A Quick Look Into the Popular Graph Databases
The 3Pillar Recommendation Engine currently uses MongoDB to store the processed recommendations for all the users in the system. We looked into graph databases because its storing mechanism of nodes and relations directly maps to the way of the recommendation engine data model. This results in a low storage footprint and also provides the capability of greater insights into the data. To ensure transparency and flexibility, we specifically looked into open source projects that are well-supported by the community.
Neo4j is the market leader in GraphDB. It is highly performant, scalable, and flexible. It is equipped with a rich UI, called the Neo4j browser, that is used for queries, visualization, and data interaction. It has compatibility with most programming platforms like Java, Nodejs, PHP, Python, .NET, etc. It supports the Cypher query language, whose syntax naturally depicts data and relationships. It has a good integration support with Apache Spark, Elasticsearch, MongoDB, Cassandra, and Docker. The community edition is free under GPL v3 license.
Orient DB is a high speed, scalable, and reliable GraphDB. It has a high and constant traversing speed that is not affected by database size. User, role, and record level security is built-in. It has a good compatibility with most programming platforms like Java, Nodejs, PHP, Python, .NET, etc. It has a strong community support and is licensed under Apache 2.
Titan DB is highly scalable and can store and query graphs containing hundreds of billions of vertices and edges distributed across a multi-machine cluster. Titan DB is transactional and supports various backend stores like Cassandra, HBase, and BerkeleyDB. It supports integration with Elastic Search, Lucene, and Solr, and also supports the Gremlin query language. It is licensed under Apache 2.
It is an Iterative Graph processing framework backed by Apache Hadoop. Giraph jobs are highly scalable as they run on Hadoop Cluster. Giraph can greatly increase the efficiency of graph computation on a huge dataset. It is licensed under Apache 2. We wanted to take a deep dive into these graph databases to understand how they stacked against each other. At the outset, we eliminated TitanDB because a stable 1.0 version had not been released at the time. We also skipped Apache Giraph because it is backed up only by Hadoop. This left Neo4j and OrientDB for more exploration.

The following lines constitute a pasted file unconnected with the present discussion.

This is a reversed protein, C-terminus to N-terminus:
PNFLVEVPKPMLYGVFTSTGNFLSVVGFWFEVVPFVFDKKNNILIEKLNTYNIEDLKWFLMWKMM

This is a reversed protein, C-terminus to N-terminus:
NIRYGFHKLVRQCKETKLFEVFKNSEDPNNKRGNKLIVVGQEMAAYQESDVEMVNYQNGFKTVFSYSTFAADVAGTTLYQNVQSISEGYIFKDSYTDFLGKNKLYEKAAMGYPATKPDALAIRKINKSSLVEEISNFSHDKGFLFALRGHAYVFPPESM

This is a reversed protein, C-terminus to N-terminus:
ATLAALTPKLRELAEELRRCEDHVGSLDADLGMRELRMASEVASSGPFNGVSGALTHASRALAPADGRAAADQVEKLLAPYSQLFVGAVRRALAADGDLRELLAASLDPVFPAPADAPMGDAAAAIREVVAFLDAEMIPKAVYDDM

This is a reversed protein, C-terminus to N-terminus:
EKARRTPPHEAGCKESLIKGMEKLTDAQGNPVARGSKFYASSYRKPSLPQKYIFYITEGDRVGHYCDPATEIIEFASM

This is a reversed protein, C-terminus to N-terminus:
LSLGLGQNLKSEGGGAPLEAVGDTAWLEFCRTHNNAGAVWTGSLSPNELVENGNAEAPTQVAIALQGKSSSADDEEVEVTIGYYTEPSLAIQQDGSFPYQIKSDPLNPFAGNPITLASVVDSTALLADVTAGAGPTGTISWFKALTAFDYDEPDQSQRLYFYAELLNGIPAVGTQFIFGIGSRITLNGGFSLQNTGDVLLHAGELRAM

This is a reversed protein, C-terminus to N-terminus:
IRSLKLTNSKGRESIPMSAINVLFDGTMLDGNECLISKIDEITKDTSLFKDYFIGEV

- CPU- Intel quad core i7 2.2 GHz
- RAM - 16 GB
- Hard disk type - Flash
- Database on same machine as test program (no network latency)
We used the sample Spring projects and Java drivers of each of the databases. The intent is to programmatically
- Add 100k users,
- Randomly search users across 100k edges in total, and
- Come up with our average read/write speeds.
We then searched users with similar preferences to each other. We ran the suite as Java unit-tests and captured the times using timestamps. Neo4j allowed indexing capability on one of the attributes - we indexed the userID to give us indexed and unindexed speeds. Read queries were not identical in each DB, so the closest comparison was run.
The results scale from 1 to 5, where the higher value is better.
|Stable Java Driver? (Yes/No)||Yes||Yes|
|Maturity of Client Framework (1-5)||5||2|
|Ease of query language (1-5)||5||3||Gremlin relates to SQL. Cypher relates more to graph queries.|
|Ease of setup (1-5)||3||5|
|# of Reads per Second||0.161ms (no index) 0.139 (indexed)||0.955ms (search)||Single node retrieval; the gap decreased when searching for multiple nodes.|
|# of Writes per Second||0.023ms/edge||0.31ms/edge|
|Storage Footprint (MB)||103mb||86mb|
|Average Memory Footprint (MB)||172mb - Average||256mb - Average|
|License Cost||Community edition is free under GPL v3 license.||Community edition is free under Apache 2 license.||Enterprise version cost is unknown and can be figured out with the vendor directly.|
Overall, we agree with the market sentiment that Neo4j is the current leader in this space, specifically for recommendation engines. OrientDB is better suited for use cases like data mining and data extractions. However, its license terms make it somewhat difficult to work with. Although the community edition is licensed under GPL v3, the locking mechanism in case of concurrency is slow, making it unsuitable for high concurrency scenarios. The enterprise edition improves upon this, but the last time we checked, the pricing is quite steep! Apache Giraph and TitanDB are really promising projects and they may overshadow Neo4j some day. Our take is any graph database that can work over Apache Mesos would be the ultimate winner - will it be Apache Spark?